1. (noun) The period of time between the introduction of new technological developments (material culture) into a culture or society and the acceptance of the developments by legal and moral institutions (nonmaterial culture) in a culture or society.
2. (noun) (informal) The time it takes for culture to catch up to innovations in technology.
Example: Laws and mores adapting to medical science’s ability to keep an individual alive through artificial means.
Audio Pronunciation: (cul·ture lag)
Download Audio Pronunciation: culture lag.mp3
- Plural: culture lags
- The period of time between introduction and acceptance leads to conflicts and social problems.
- Term coined by William F. Ogburn (1886–1959) in Social Change with Respect to Culture and Original Nature (1922).
- Read and download from Archive.org.
- Also called:
- cultural lag
- cultural lag theory
- Choukas, Michael. 1936. “The Concept of Cultural Lag Re-Examined.” American Sociological Review 1(5):752–60.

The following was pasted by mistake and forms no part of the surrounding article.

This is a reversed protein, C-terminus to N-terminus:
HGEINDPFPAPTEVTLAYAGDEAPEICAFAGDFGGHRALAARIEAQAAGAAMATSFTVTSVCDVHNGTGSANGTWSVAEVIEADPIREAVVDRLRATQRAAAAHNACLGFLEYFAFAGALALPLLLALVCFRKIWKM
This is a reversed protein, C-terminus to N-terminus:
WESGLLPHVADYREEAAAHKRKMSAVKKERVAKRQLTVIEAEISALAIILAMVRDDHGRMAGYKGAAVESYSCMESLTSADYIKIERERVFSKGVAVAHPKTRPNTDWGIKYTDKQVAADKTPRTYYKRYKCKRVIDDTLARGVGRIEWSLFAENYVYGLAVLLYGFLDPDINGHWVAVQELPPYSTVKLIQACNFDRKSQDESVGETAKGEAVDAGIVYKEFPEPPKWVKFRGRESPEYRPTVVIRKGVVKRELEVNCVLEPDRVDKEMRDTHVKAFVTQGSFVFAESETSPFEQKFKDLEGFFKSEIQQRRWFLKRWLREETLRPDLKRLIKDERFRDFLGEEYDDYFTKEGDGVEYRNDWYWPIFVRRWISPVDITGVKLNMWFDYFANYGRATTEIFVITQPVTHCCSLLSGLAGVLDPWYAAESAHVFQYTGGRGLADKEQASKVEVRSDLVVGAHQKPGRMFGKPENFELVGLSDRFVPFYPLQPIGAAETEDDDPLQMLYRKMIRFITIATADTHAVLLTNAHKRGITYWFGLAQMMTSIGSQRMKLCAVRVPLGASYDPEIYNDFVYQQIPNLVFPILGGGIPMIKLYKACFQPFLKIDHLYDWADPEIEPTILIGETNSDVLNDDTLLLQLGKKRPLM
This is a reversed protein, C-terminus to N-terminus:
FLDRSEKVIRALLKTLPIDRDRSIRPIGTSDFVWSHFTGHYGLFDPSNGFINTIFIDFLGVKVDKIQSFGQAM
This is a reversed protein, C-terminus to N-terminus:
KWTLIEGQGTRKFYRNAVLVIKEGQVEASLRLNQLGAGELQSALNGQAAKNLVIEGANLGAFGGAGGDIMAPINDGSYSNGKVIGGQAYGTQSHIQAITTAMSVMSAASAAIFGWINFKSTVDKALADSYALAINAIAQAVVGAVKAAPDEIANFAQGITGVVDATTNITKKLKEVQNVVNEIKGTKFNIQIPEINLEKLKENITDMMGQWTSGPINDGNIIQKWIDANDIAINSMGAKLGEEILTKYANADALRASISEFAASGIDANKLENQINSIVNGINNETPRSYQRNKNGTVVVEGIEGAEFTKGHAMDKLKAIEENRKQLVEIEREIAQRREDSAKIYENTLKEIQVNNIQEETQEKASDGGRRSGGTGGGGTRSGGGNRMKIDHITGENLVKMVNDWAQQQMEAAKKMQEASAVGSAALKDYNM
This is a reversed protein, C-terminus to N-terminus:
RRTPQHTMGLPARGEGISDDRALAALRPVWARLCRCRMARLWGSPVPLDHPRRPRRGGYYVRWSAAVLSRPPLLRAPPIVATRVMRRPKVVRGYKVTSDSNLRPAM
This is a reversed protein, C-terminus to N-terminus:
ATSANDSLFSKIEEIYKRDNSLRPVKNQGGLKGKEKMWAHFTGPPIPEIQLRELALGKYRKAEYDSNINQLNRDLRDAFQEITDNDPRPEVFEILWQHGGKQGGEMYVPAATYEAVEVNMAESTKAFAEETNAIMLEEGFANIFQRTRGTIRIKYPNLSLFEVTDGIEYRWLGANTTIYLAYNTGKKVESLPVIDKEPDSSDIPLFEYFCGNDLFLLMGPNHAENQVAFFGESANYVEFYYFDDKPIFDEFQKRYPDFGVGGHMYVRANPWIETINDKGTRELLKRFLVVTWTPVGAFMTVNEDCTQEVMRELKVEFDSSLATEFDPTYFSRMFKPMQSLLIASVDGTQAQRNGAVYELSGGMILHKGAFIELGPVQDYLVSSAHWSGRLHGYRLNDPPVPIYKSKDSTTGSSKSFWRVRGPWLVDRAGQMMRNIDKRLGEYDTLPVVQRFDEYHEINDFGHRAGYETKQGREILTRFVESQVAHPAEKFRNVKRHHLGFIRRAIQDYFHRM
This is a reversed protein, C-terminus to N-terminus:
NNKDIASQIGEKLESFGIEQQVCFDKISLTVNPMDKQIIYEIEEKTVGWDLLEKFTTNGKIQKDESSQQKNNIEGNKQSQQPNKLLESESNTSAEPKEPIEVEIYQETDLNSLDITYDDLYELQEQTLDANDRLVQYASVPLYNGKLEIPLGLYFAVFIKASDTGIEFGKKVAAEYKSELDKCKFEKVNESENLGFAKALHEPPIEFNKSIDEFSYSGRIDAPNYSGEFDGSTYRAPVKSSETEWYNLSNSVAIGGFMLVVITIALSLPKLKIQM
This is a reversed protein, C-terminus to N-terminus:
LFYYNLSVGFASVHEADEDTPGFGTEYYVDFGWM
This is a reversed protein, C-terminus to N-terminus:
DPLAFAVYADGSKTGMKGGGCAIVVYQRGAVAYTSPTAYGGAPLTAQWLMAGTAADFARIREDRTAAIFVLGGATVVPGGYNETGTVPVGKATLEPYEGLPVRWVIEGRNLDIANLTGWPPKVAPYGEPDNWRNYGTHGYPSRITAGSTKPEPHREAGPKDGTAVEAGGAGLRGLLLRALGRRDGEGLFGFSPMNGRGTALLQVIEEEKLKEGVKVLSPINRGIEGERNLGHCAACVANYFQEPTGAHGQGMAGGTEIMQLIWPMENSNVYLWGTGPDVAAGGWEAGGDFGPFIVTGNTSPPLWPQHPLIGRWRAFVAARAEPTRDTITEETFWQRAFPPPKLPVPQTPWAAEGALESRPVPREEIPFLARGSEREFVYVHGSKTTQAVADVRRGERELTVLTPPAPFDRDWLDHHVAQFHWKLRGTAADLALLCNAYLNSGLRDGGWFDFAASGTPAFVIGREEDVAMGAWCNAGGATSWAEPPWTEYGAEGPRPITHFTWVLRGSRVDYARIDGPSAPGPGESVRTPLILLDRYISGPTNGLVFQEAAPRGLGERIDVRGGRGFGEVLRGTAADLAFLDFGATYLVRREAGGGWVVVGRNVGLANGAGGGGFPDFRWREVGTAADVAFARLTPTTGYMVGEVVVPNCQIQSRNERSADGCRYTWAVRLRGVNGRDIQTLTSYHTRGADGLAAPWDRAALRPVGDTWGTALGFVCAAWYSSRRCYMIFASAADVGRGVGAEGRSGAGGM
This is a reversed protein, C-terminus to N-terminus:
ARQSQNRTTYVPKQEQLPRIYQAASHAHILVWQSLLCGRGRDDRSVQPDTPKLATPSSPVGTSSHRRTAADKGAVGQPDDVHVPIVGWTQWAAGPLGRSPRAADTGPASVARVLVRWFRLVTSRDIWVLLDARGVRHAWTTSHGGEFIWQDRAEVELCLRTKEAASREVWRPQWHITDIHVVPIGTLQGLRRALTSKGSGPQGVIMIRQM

- Hall, Edward T. 1976. Beyond Culture. New York: Doubleday.
- Hickman, Charles Addison. n.d.. World Economic Problems: Nationalism, Technology & Cultural Lag. New York, Chicago: Pitman Publishing Corporation.Ogburn, William F. 1964. On Culture and Social Change: Selected Papers. Chicago: University of Chicago Press.
- Woodard, James Wroten. 1935. Intellectual Realism and Culture Change: A Preliminary Study of Reification. Hanover, NH: Sociological Press.
- Everyday Sociology Blog – Technology and Cultural Lag: everydaysociologyblog.com
- Kraus, John F. – Cultural Lag or Cultural Drag: The Impact of Resource Depletion on Social Change in Post-Modern Society: departments.mercer.edu
- Sociology Guide – Cultural Lag: sociologyguide.com
- The Sociology of Educational Technology – The Cultural Lag Theory: sites.google.com